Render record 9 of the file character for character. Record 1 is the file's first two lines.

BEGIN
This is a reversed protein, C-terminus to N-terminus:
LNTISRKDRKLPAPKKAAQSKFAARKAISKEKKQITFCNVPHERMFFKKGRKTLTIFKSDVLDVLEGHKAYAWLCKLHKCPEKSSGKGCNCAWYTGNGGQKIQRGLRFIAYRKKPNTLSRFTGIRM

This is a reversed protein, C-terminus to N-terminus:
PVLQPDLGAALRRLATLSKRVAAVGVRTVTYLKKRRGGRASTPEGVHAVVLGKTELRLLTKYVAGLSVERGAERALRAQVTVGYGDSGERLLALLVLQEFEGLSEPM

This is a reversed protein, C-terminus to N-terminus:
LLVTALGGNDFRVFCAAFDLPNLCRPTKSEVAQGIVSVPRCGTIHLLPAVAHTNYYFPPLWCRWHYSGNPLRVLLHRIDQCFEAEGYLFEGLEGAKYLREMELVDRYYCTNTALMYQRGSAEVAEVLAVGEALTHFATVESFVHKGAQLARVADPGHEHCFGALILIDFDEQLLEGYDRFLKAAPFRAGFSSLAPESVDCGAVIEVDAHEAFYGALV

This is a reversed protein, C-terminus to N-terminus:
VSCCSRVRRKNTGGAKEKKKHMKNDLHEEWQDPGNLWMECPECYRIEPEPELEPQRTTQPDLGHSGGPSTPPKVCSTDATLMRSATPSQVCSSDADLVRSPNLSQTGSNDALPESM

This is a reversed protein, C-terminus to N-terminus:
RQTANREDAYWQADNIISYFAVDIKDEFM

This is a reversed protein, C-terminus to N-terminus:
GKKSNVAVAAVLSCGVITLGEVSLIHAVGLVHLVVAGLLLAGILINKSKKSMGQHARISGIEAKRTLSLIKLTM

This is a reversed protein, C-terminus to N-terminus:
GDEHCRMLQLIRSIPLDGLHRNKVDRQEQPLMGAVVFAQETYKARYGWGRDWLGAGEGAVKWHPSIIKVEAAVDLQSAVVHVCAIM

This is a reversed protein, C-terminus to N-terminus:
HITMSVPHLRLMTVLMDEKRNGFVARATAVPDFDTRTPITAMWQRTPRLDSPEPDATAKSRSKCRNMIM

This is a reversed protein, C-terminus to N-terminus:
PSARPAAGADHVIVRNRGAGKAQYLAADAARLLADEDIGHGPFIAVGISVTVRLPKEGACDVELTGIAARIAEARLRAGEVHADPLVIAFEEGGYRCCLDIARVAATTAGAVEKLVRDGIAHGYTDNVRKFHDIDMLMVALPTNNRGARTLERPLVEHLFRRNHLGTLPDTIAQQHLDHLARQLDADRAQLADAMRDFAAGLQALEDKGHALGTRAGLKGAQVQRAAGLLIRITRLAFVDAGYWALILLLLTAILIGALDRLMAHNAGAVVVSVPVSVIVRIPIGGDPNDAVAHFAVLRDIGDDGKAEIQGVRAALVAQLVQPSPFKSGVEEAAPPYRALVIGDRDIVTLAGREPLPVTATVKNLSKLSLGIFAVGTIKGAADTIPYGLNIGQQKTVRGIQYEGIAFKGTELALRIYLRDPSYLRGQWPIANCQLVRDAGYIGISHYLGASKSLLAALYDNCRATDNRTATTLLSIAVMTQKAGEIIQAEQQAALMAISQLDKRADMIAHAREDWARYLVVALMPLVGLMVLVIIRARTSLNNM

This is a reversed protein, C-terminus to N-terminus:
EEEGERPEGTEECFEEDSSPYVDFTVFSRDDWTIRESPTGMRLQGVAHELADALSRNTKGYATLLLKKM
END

This is a reversed protein, C-terminus to N-terminus:
PSARPAAGADHVIVRNRGAGKAQYLAADAARLLADEDIGHGPFIAVGISVTVRLPKEGACDVELTGIAARIAEARLRAGEVHADPLVIAFEEGGYRCCLDIARVAATTAGAVEKLVRDGIAHGYTDNVRKFHDIDMLMVALPTNNRGARTLERPLVEHLFRRNHLGTLPDTIAQQHLDHLARQLDADRAQLADAMRDFAAGLQALEDKGHALGTRAGLKGAQVQRAAGLLIRITRLAFVDAGYWALILLLLTAILIGALDRLMAHNAGAVVVSVPVSVIVRIPIGGDPNDAVAHFAVLRDIGDDGKAEIQGVRAALVAQLVQPSPFKSGVEEAAPPYRALVIGDRDIVTLAGREPLPVTATVKNLSKLSLGIFAVGTIKGAADTIPYGLNIGQQKTVRGIQYEGIAFKGTELALRIYLRDPSYLRGQWPIANCQLVRDAGYIGISHYLGASKSLLAALYDNCRATDNRTATTLLSIAVMTQKAGEIIQAEQQAALMAISQLDKRADMIAHAREDWARYLVVALMPLVGLMVLVIIRARTSLNNM